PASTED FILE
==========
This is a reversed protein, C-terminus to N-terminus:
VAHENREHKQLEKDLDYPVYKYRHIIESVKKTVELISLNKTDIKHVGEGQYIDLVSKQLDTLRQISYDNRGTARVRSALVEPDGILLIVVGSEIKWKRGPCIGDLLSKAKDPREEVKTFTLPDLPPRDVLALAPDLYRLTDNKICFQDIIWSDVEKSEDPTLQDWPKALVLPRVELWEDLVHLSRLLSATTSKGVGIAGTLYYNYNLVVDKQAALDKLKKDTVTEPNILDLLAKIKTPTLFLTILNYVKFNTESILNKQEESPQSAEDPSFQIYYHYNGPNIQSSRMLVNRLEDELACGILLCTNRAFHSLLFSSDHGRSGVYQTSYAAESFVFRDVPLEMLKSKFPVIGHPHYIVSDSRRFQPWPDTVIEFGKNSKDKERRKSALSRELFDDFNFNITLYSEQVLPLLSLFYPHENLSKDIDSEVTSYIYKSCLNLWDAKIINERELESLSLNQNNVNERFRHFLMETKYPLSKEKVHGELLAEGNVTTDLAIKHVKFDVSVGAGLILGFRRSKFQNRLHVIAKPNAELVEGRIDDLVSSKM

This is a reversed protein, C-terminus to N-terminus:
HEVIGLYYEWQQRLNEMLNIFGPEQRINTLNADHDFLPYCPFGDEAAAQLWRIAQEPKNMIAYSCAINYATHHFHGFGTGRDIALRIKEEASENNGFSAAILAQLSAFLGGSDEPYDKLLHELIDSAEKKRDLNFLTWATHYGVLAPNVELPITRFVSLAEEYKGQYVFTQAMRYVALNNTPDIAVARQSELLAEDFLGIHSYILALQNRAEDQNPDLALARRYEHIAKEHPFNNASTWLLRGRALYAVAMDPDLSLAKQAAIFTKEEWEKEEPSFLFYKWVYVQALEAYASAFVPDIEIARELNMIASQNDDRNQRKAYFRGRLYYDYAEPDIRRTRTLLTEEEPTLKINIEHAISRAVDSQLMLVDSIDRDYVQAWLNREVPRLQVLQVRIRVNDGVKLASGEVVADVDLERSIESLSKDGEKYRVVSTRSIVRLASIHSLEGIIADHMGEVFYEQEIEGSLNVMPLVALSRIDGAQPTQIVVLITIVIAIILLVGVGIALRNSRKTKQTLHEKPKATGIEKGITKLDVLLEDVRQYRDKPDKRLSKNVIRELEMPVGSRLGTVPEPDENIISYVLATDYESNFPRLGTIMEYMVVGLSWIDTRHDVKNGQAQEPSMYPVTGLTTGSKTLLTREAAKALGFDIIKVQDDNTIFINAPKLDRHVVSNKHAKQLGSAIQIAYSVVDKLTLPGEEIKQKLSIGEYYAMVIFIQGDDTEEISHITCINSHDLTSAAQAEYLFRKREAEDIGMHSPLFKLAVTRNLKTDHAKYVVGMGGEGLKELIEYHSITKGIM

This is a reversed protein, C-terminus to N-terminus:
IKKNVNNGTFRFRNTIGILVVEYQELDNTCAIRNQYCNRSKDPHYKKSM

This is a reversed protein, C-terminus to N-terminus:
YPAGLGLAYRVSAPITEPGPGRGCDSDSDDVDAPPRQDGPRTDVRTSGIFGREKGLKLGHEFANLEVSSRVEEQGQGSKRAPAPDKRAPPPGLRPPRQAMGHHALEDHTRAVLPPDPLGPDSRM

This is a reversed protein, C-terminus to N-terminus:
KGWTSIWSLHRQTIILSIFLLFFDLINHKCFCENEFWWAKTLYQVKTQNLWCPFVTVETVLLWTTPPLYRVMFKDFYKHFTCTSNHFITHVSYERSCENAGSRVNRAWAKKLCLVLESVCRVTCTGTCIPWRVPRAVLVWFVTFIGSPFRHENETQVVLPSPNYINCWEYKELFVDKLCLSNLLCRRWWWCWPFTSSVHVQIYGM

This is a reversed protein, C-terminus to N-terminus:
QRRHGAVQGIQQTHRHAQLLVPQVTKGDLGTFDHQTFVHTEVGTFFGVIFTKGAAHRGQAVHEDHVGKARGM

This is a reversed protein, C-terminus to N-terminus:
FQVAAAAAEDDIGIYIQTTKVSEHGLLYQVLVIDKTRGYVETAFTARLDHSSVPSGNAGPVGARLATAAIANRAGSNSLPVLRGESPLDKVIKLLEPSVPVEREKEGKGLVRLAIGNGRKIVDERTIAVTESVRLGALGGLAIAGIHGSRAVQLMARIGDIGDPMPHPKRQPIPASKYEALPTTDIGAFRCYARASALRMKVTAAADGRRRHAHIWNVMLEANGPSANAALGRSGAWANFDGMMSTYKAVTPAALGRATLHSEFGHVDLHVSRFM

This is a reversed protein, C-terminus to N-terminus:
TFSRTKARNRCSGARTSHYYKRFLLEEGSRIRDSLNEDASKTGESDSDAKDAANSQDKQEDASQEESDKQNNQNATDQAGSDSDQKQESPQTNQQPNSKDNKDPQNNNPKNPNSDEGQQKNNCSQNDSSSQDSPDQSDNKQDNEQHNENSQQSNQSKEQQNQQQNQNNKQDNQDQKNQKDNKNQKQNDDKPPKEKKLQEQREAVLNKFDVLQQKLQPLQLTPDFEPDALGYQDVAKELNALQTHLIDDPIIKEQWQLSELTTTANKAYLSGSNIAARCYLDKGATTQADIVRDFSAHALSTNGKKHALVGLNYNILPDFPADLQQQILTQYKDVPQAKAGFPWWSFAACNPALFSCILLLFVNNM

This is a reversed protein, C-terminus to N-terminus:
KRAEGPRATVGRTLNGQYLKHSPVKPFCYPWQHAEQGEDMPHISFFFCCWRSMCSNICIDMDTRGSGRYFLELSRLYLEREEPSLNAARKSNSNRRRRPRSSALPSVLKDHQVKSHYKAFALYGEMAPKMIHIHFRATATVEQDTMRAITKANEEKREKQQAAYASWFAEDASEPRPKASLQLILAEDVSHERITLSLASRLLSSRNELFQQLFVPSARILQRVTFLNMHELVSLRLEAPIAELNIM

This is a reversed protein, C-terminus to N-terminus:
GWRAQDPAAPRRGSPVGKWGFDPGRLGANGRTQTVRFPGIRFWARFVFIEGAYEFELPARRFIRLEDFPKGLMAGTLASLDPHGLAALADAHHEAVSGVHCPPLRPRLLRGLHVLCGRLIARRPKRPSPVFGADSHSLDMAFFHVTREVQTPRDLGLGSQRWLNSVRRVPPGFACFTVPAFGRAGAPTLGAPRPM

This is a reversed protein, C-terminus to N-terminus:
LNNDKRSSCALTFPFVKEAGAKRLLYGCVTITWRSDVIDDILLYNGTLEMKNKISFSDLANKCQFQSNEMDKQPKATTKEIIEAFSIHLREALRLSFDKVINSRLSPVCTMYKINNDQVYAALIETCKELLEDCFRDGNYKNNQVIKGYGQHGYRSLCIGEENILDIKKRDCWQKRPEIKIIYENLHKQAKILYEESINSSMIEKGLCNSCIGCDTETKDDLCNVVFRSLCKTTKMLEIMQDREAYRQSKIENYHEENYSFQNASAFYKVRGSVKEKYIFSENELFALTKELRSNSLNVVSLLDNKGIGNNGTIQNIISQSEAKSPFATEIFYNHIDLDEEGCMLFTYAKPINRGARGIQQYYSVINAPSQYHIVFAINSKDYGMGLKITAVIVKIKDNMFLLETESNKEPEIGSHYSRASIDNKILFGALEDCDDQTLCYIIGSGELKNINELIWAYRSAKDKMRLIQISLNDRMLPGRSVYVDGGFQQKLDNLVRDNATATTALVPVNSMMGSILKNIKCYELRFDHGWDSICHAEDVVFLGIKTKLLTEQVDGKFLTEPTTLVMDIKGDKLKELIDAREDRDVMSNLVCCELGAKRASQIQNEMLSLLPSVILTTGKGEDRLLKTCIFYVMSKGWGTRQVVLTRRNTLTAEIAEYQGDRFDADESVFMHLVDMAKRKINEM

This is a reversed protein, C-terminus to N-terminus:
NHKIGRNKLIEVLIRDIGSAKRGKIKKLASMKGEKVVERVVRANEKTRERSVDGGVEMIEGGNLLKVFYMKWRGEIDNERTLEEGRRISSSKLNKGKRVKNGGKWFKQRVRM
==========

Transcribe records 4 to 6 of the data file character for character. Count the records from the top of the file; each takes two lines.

This is a reversed protein, C-terminus to N-terminus:
YPAGLGLAYRVSAPITEPGPGRGCDSDSDDVDAPPRQDGPRTDVRTSGIFGREKGLKLGHEFANLEVSSRVEEQGQGSKRAPAPDKRAPPPGLRPPRQAMGHHALEDHTRAVLPPDPLGPDSRM

This is a reversed protein, C-terminus to N-terminus:
KGWTSIWSLHRQTIILSIFLLFFDLINHKCFCENEFWWAKTLYQVKTQNLWCPFVTVETVLLWTTPPLYRVMFKDFYKHFTCTSNHFITHVSYERSCENAGSRVNRAWAKKLCLVLESVCRVTCTGTCIPWRVPRAVLVWFVTFIGSPFRHENETQVVLPSPNYINCWEYKELFVDKLCLSNLLCRRWWWCWPFTSSVHVQIYGM

This is a reversed protein, C-terminus to N-terminus:
QRRHGAVQGIQQTHRHAQLLVPQVTKGDLGTFDHQTFVHTEVGTFFGVIFTKGAAHRGQAVHEDHVGKARGM